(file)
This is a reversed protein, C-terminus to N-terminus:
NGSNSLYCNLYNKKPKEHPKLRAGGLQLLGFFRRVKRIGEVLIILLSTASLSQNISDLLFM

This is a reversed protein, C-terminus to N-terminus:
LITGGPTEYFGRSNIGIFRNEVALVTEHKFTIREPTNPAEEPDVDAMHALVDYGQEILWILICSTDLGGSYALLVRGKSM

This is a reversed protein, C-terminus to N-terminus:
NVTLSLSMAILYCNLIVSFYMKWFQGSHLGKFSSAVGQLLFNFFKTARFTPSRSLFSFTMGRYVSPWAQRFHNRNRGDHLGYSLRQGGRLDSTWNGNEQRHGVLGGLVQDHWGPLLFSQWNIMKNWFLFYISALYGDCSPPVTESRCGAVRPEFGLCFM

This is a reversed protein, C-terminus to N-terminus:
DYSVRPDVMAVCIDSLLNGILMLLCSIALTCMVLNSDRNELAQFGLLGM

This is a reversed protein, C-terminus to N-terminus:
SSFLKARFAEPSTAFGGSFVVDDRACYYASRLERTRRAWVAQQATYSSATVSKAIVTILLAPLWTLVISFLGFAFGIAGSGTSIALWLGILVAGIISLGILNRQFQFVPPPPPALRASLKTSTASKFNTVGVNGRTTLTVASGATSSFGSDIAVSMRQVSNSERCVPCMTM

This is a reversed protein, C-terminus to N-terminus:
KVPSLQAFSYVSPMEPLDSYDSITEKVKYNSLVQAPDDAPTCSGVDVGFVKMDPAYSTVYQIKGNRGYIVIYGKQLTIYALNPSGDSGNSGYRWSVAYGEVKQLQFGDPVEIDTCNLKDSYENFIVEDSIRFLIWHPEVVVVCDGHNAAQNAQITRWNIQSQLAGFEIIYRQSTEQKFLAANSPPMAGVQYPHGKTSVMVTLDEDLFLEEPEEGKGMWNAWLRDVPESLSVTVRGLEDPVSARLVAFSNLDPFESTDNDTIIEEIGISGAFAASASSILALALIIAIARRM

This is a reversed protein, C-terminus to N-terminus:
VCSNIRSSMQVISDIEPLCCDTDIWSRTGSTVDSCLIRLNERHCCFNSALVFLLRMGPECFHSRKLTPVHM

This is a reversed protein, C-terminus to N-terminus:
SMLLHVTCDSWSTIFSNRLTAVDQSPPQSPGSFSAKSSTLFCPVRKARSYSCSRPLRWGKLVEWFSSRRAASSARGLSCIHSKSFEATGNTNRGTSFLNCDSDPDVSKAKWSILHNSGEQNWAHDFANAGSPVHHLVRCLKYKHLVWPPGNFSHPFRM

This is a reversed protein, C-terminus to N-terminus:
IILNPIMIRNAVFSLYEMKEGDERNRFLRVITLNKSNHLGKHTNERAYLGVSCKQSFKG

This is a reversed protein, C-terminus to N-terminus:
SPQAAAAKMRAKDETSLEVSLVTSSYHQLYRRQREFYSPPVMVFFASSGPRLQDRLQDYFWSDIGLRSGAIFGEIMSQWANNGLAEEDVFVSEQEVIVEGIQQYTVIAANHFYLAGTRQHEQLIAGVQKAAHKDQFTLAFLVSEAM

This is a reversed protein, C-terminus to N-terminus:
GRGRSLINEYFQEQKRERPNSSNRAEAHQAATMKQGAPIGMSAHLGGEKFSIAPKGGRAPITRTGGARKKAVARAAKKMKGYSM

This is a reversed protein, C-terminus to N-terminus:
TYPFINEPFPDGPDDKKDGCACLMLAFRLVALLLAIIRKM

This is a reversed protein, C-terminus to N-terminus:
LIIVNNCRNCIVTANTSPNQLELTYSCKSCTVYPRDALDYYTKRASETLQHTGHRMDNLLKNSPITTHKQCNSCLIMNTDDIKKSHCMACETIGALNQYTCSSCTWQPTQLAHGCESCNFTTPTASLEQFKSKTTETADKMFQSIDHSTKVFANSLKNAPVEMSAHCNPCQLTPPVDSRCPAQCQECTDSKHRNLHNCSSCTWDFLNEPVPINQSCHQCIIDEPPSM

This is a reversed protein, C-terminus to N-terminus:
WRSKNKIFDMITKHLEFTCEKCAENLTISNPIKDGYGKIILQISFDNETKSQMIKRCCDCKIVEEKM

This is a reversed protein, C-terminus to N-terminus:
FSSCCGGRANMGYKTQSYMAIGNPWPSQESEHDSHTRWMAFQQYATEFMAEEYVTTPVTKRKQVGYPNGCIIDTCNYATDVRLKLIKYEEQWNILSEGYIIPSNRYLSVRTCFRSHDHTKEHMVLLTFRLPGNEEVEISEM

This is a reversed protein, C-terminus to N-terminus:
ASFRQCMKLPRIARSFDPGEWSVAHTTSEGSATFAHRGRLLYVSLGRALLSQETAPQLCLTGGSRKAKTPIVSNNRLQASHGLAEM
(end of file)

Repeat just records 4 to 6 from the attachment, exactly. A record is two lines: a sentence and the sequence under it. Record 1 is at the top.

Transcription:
This is a reversed protein, C-terminus to N-terminus:
DYSVRPDVMAVCIDSLLNGILMLLCSIALTCMVLNSDRNELAQFGLLGM

This is a reversed protein, C-terminus to N-terminus:
SSFLKARFAEPSTAFGGSFVVDDRACYYASRLERTRRAWVAQQATYSSATVSKAIVTILLAPLWTLVISFLGFAFGIAGSGTSIALWLGILVAGIISLGILNRQFQFVPPPPPALRASLKTSTASKFNTVGVNGRTTLTVASGATSSFGSDIAVSMRQVSNSERCVPCMTM

This is a reversed protein, C-terminus to N-terminus:
KVPSLQAFSYVSPMEPLDSYDSITEKVKYNSLVQAPDDAPTCSGVDVGFVKMDPAYSTVYQIKGNRGYIVIYGKQLTIYALNPSGDSGNSGYRWSVAYGEVKQLQFGDPVEIDTCNLKDSYENFIVEDSIRFLIWHPEVVVVCDGHNAAQNAQITRWNIQSQLAGFEIIYRQSTEQKFLAANSPPMAGVQYPHGKTSVMVTLDEDLFLEEPEEGKGMWNAWLRDVPESLSVTVRGLEDPVSARLVAFSNLDPFESTDNDTIIEEIGISGAFAASASSILALALIIAIARRM